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Fingerprint Analysis and Representation

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  1. Fingerprint Analysis and Representation Direct Gray-Scale Minutiae Detection in Fingerprints Handbook of Fingerprint Recognition Chapter III Sections 7-10 D. Mario and D. Maltoni, IEEE Transactions on Pattern Analysis and Machine Intelligence, vol.19, no.1,pp. 27-39, 1997. Presentation by: Xavier Palathingal

  2. Fingerprint Analysis and Representation Handbook of Fingerprint Recognition Chapter III Sections 7-10

  3. Outline • Enhancement • Minutiae Detection • Binarization based methods • Direct gray-scale extraction • Minutiae Filtering • Structural post-processing • Minutiae filtering in the gray-scale domain • Estimation of Ridge Count

  4. Enhancement • Performance depends on quality of images • Ideal fingerprint • Degradation types – ridges are not continuous, parallel ridges are not well separated, cuts/creases/bruises • Leads to problems in minutiae extraction

  5. Enhancement For each fingerprint image, the fingerprint areas resulting from segmentation can be divided into: • Well-defined region • Recoverable region • Unrecoverable region

  6. Enhancement Algorithms • Goal – to improve the clarity of the ridge structure in the recoverable regions and mark unrecoverable regions as too noisy for further processing • Input – a gray-scale image • Output – a gray-scale or binary image depending on the algorithm • Effective initial steps - Contrast stretching, Histogram manipulation, Normalization, Wiener Filtering

  7. Normalization approach [Hong, Wan, Jain (1998)] m and v - image mean and variance m0 and v0 - desired values after normalization • Determines the new intensity value of each pixel as, • Pixel-wise operation, does not change the ridge and valley structures

  8. Contextual Filters • The most widely used technique for fingerprint image enhancement • Conventional image filtering – a single filter is used for convolution throughout • Contextual filtering - filter characteristics change according to local context • Several types of contextual filters proposed • Indented behavior – 1)provide a low-pass [averaging] effect along the ridge direction. 2)perform a band pass [differentiating] in the direction orthogonal to the ridges

  9. Method proposed by O’Gorman and Nickerson • A mother filter defined based on-minimum and maximum ridge width, minimum and maximum valley width. • Filter is bell-shaped, elongated along the ridge direction, and cosine tapered in the direction normal to the ridges. • The context is defined only by the local ridge orientation • Once the mother filtered is generated, a set of 16 rotated versions is derived. • The image enhancement is performed by convolving each point of the image with the filter in the set whose orientation best matches the local ridge orientation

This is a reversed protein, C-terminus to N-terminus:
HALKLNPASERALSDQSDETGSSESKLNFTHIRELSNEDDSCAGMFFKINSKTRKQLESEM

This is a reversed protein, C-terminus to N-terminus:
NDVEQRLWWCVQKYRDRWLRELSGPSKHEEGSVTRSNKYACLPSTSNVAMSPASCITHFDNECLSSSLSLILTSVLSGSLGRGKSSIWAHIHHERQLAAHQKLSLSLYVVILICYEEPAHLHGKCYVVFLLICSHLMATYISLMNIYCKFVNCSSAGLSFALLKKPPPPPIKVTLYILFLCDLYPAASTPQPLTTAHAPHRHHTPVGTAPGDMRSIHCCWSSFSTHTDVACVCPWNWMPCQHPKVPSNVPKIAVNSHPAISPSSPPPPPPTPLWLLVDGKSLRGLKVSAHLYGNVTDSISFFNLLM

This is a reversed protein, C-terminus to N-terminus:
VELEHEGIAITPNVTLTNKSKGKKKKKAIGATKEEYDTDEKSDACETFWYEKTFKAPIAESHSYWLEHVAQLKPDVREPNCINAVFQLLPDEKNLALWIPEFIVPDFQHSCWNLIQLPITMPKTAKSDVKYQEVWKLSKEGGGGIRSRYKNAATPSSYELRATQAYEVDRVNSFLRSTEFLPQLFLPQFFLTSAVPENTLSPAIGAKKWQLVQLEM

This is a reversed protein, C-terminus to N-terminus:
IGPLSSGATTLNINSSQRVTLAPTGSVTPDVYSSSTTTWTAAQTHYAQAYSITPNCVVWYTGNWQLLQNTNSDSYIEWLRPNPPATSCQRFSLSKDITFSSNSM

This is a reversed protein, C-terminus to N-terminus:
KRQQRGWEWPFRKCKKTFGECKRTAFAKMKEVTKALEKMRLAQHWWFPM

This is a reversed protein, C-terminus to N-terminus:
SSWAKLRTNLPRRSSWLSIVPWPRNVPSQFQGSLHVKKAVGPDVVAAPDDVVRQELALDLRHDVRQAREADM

10. Method proposed by Sherlock, Monro, and Millard • Performed in Fourier domain • The filter is defined in the frequency domain by the function: where Hradial depends only on the local ridge spacing ρ = 1/f and Hangle depends only on local ridge orientation θ • Both Hradial andHangle aredefined as band-pass filters and are characterized by a mean value and a bandwidth • The Fourier transform Pi,i=1,…n of the filters is pre-computed and stored

  11. Method proposed by Sherlock, Monro, and Millard (cont …) Filtering of an input fingerprint image I is performed as follows: • The FFT(Fast Fourier Transform) F of I is computed • each filter Pi is point-by-point multiplied by F, thus obtaining n filtered image transforms PFi, i=1,…n (in the frequency domain) • Inverse FFT is computed for each PFi resulting in n filteredimages PIi, i=1,…n (in the spatial domain) The enhanced image Ienh is obtained by setting, for each pixel [x,y], Ienh[x,y] = PIk[x,y], where k is the index of the of the filter whose orientation is the closest to θxy

  12. Method proposed by Hong, Wan, and Jain • Based on Gabor filters • Gabor filters have both frequency-selective and orientation-selective properties and have optimal joint resolution in spatial and frequency domains • A Gabor filter is defined by a sinusoidal plane wave tapered by a Gaussian

  13. Method proposed by Hong, Wan, and Jain (cont ..) The even symmetric two-dimensional Gabor filter has the following form: Here, f is the frequency of a sinusoidal plane wave and σx and σy are the standard deviations of the Gaussian envelope along the x and y axes

  14. Method proposed by Hong, Wan, and Jain (cont ..) – Gabor Filter • 4 parameters – θ,f,σx,σy • The selection of the values σx andσy involves a tradeoff • A set {gij(x,y) | i=1…n0,1..nf} of filters are priori created and stored , where n0 is the number of discrete orientations {θi | i=1,..n0} and nf the number of discrete frequencies {fj| j=1,..nf} • Each pixel [x,y] is convolved, with filter gij(x,y) such that θi is the discretized orientation closest to θxy and fj is thediscretized orientation closest to fxy

  15. Method proposed by Hong, Wan, and Jain (cont ..) – Examples • Shows the application of Gabor-based contextual filtering on medium and poor quality images

  16. Minutiae Detection • Reliable minutiae extraction is extremely important • Enhancement • Binarization • Thinning

  17. Binarization-based methods • Simplest method - global threshold • Local threshold technique • Fingerprint specific solutions necessary FBI “minutiae reader” – by Stock and Swonger • Composite approach based on a local threshold and a “slit comparison” formula that compares pixel alignment along eight discrete directions Method proposed by Moayer and Fu • Based on an iterative application of a Laplacian operator and a pair of dynamic thresholds • At each iteration the image is convolved through a Laplacian operator and the pixels whose intensity lies outside the range bounded by two thresholds are set to 0 and 1 respectively • The thresholds are progressively moved towards a unique value to guarantee convergence